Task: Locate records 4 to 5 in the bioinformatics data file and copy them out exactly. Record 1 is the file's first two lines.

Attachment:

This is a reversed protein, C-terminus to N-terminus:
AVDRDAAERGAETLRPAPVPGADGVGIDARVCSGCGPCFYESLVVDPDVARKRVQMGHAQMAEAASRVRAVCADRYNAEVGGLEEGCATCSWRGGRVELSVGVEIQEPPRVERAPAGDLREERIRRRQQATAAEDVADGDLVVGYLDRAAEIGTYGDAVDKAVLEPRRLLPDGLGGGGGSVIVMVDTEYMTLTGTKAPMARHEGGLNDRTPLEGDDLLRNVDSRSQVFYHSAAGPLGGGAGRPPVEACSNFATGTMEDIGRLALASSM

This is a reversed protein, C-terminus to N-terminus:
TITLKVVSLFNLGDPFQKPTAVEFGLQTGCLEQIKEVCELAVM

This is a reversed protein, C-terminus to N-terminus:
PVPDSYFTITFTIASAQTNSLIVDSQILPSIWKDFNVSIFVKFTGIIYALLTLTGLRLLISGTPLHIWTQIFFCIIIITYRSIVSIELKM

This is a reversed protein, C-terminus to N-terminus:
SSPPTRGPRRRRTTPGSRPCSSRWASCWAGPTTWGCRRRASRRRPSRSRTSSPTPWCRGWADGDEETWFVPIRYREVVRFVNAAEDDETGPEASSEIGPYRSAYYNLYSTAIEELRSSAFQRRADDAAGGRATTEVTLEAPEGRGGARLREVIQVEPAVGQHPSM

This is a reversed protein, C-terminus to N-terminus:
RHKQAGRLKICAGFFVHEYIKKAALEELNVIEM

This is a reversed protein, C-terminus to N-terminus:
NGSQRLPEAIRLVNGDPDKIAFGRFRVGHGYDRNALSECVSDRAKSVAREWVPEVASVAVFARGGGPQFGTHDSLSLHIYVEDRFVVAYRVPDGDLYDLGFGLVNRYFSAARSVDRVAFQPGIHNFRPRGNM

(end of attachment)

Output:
This is a reversed protein, C-terminus to N-terminus:
SSPPTRGPRRRRTTPGSRPCSSRWASCWAGPTTWGCRRRASRRRPSRSRTSSPTPWCRGWADGDEETWFVPIRYREVVRFVNAAEDDETGPEASSEIGPYRSAYYNLYSTAIEELRSSAFQRRADDAAGGRATTEVTLEAPEGRGGARLREVIQVEPAVGQHPSM

This is a reversed protein, C-terminus to N-terminus:
RHKQAGRLKICAGFFVHEYIKKAALEELNVIEM